Message comes from a man who knew trouble, and turned away from it
By Leigh Hornbeck
Jerry Ford found trouble early. He was in and out of jail and served time in prison. When his oldest son was born, Ford started getting his life together — achieving a college degree and a job with the state."It took me awhile to come into myself," Ford said. "But when Jerry was born I knew I had to figure it out. I didn't want my son to look up to anyone else but me, his father, as a role model."Today, Ford is a role model for his three children, as well as hundreds of others at the Troy Boys & Girls Club. A mentoring program he started as a response to gun violence called "The Block Center," has reached more than 75 teens in Troy. In October, Maytag, a Boys & Girls Club corporate sponsor, recognized Ford's work with a $20,000 grant. He was one of only 12 recipients nationwide. Ford was presented with the award Oct. 13 at a gala at Franklin Plaza on 44th Street. He and the Troy Boys & Girls Club staff are still working out what they will do with the grant money, but Ford said it will include a financial literacy program and more field trips for Troy kids. Ford hopes to someday bring students to Washington so they can see how government works.Ford started volunteering at the Boys & Girls Club four years ago when his sons, now 13 and 10, started going. Ford's wife, Elvira, also volunteers. She's there on Friday nights so teens can play basketball, swim and eat a home-cooked meal. The couple also has a 2-year-old daughter.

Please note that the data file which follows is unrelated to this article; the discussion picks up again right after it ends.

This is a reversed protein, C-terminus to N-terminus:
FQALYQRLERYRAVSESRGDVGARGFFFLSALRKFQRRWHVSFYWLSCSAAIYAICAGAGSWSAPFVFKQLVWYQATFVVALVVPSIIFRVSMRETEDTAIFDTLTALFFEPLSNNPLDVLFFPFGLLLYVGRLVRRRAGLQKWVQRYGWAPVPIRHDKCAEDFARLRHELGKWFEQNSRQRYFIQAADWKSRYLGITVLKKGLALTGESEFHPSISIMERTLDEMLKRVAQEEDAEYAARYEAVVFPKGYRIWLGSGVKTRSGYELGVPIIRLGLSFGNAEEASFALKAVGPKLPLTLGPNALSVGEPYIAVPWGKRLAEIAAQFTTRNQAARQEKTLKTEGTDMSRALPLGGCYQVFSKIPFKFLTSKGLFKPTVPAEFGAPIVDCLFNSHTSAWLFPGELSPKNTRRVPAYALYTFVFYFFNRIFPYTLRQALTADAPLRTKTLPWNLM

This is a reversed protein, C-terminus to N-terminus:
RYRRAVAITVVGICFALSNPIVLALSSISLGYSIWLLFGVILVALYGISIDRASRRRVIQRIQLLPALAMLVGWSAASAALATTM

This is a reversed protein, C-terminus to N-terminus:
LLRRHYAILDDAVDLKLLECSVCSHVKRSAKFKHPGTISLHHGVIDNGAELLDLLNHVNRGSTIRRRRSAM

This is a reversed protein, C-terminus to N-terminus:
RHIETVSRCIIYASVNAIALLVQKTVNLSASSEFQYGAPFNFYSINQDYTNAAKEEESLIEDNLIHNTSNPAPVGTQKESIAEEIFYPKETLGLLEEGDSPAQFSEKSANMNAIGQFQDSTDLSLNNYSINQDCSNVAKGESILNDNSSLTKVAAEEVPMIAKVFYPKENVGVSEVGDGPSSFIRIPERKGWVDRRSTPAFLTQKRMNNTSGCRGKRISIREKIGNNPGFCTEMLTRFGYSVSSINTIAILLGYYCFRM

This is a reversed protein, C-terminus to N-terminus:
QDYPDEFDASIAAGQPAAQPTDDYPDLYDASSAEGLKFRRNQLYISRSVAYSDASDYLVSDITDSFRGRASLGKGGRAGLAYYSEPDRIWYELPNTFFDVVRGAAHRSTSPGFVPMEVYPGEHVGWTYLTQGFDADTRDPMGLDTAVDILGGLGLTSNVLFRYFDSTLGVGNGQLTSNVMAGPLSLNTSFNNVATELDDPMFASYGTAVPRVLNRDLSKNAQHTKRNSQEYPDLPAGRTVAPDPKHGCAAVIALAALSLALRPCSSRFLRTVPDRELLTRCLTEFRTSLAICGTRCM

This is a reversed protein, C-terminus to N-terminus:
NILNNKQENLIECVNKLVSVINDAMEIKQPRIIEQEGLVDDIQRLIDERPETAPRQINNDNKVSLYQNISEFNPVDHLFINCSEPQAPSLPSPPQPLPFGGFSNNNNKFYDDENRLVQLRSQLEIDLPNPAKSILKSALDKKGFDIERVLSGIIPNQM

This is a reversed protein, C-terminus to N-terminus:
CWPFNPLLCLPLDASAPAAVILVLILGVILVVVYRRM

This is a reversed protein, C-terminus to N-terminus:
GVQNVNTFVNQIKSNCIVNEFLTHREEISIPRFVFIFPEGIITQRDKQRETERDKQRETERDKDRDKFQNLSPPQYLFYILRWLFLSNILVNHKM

Get connected: Troy Boys and Girls Club: For more information on the or to volunteer, call (518) 274-3781 or go to http://www.tbgc.org
Ford said he sees a lot of kids, some being raised by relatives, as he was, some who have already been in trouble with the law."They feel they have barriers to success in front of them they can never get over," Ford said. "We want our youth to develop good character. They need guidance, role models and mentorship. They need people outside of their families who care about them."It helps when the kids see volunteers who do it for free, he said, just because they want to get a message across: even though you may stumble, you can get up again.The work has been gratifying. In the first three weeks of this fall's session at the Block Center, 30 teens have attended each week — not just the core group, but friends of friends who hear about it.Ford's message is powerful because it comes from a man who knew trouble, and turned away from it."I give them me, raw and uncut, transparent. They look at me and say, 'if he can do it, I can do it.'"